Ah, the Fall.  It’s by far my favourite season of the year.  The mushrooms are popping up everywhere, the mornings are crisp, and the trails are quieter.  Most of the crew is adventuring at the moment, and have either finished their contracts or are about to.  Nicole is in Utah visiting the massive rampage sites. Ben is travelling and working on adventure stories, and Sam Bowerman is back in Calgary at school. 

I have hired Emmett Hancock for the end of the season.  He is helping me deal with the many blown-down trees, tackling the many bridges that are in need of replacement, and tackling various trail issues.

Re-building bridges is a job that takes a fair amount of time.  Many of our bridges are getting old (10-15 years old) which is typically when they begin to fail.  I would say that half the bridges we replaced were built very well, and half of the bridges weren’t built very well.   

Christina Chapetta did a short video of a day in the life of a trail builder (A Day In The Life Of A Trail Builder).  The video shows us replacing a well-built bridge on Angry M that simply got old.  It also shows a couple of steps to build a bridge.  If planning on re-building a bridge, before you start please feel free to ask me for advice.  I would also recommend that if you use social media, to follow established builders such as Dan Raymond, Ted Tempany and Andrew James. 

A couple of things I know from experience:

  • If you can build it out of dirt and/or rock take that as the preferred option (instead of using woodwork).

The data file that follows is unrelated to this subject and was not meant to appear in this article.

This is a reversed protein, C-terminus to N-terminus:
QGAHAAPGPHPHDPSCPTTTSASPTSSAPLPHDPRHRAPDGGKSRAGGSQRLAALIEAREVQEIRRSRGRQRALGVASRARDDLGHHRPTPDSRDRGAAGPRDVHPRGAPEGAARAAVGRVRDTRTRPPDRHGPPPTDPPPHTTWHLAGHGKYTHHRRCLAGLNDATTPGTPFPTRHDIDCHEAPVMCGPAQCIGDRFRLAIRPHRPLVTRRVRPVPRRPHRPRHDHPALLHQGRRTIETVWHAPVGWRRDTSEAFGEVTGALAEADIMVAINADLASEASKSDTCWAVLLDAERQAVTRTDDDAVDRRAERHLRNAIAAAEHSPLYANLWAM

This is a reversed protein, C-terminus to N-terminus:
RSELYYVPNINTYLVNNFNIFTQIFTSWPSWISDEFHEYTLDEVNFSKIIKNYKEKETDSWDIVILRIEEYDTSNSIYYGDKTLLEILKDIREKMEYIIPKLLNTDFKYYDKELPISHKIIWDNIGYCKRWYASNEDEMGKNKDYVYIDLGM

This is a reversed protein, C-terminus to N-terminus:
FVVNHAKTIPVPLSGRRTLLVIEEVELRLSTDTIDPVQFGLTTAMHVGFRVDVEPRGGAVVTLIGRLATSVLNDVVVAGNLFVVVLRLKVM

• Cedar: Use it (and do not use other wood). 
  • Slats: Grain vertical (not horizontal) and use thick boards, with 1 finger spacing between boards.  I use an axe head to measure before splitting to make sure each slat is the same width.  Also do not use the exterior of the tree (i.e. bark sides). 
  • Nails: We use 6-inch spiral galvanized nails for nailing slats, and 8 inch spiral for framing.  
  • Wire mesh (chicken wire).  We do not use it.  The thin stuff fails quite quickly. 
  • Alaskan mill wood: It can be extremely slippery.  We use it for stringers and braces.  We do not use it for decking.  
  • Bridges with corners onto them or in them: Try to avoid doing that. Many bike riders will tell you it’s where unexpected crashes occur. 
  • Armouring: Always armour the lead-in and exit of a bridge (avoids the mud pits that occur before and after bridges). 
  • Bracing: Try to be a carpenter and have bridges braced and supported.

There are a number of other details – but that is a good start. 

Trails we have worked on during the transition to fall:

  • Boney Elbows: armouring and drainage
  • Trail day on Rupert
  • Dirks Diggler: drainage
  • Brackentrail: Rerouted the reroute and planted ferns
  • Climb Trail: bridges
  • Pseudo-tsuga: drainage and repairing berms
  • Rollercoaster: berms
  • Leave of Absence: rock armouring 
  • Many, many blown down trees were removed throughout the network
  • Covenant:  bridge removal
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